Student or Learner
Sometimes, it's confusing to tell adjective usage of to infinitive from its adverb usage. Does "to point out the things " describe "the time" or the purpose of "Jerry"? There are numerous similiar cases to this, so can you tell me how to tell the two?
ex)When I started my teaching career, Jerry, one of my colleagues who was about eight years older, would take the time to point out the things I was doing wrong, and explained what some of my students didn't like about me...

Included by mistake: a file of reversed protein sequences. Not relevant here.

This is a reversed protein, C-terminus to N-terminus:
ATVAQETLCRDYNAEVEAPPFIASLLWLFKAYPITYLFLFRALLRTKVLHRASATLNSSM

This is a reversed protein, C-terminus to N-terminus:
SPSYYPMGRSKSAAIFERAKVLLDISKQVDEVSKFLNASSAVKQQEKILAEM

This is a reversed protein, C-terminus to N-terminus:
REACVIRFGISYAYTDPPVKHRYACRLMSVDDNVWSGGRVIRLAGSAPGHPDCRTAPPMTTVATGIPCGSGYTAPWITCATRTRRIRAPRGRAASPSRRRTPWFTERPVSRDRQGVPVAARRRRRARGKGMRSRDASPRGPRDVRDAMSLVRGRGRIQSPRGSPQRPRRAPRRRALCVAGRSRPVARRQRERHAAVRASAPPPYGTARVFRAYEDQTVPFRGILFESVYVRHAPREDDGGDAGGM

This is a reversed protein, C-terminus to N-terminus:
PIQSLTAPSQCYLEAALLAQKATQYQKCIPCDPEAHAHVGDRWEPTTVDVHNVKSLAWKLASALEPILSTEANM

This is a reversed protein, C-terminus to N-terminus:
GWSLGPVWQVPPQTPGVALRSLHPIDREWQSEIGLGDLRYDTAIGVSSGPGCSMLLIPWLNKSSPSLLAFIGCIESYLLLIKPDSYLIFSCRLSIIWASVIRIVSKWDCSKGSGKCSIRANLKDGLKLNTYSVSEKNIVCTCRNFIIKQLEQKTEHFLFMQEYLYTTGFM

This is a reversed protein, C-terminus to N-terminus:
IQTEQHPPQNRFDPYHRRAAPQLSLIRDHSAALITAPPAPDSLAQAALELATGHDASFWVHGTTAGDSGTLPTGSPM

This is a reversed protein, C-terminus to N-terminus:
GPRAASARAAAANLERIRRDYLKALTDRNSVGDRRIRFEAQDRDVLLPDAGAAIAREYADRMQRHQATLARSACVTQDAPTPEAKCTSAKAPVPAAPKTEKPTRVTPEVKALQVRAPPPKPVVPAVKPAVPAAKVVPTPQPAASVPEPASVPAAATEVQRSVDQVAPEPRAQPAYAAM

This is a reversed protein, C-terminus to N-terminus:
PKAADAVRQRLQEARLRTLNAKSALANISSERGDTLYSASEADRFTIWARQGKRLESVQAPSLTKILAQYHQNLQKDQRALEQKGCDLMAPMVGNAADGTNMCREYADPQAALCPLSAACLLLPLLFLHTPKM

Last edited by keannu; 22-Sep-2012 at 14:06.
I meant the adverb usage vs adjective usage of "to infinitive". Does "to point out the things" describe "the time" or "take"? You may say the answer, but I wonder about how to tell the two.
"the time" is the simple direct object of 'take'. "to point our things" describes what the time is for.
I think that asking whether this is adjectival or adverbial is not very useful. It means the same whether you want to read it as "He would take the pointing-out-things time." or "He would take, pointingly-out-things, the time."
It's an adverbial of the reason for 'taking', and an adjectival phrase describing the purpose of the time. It's both at once.
That's what I meant, and you pointed it out perfectly. Thanks a lot! So from now on, if I see such numerous dubious cases, I will just ignore telling the usages.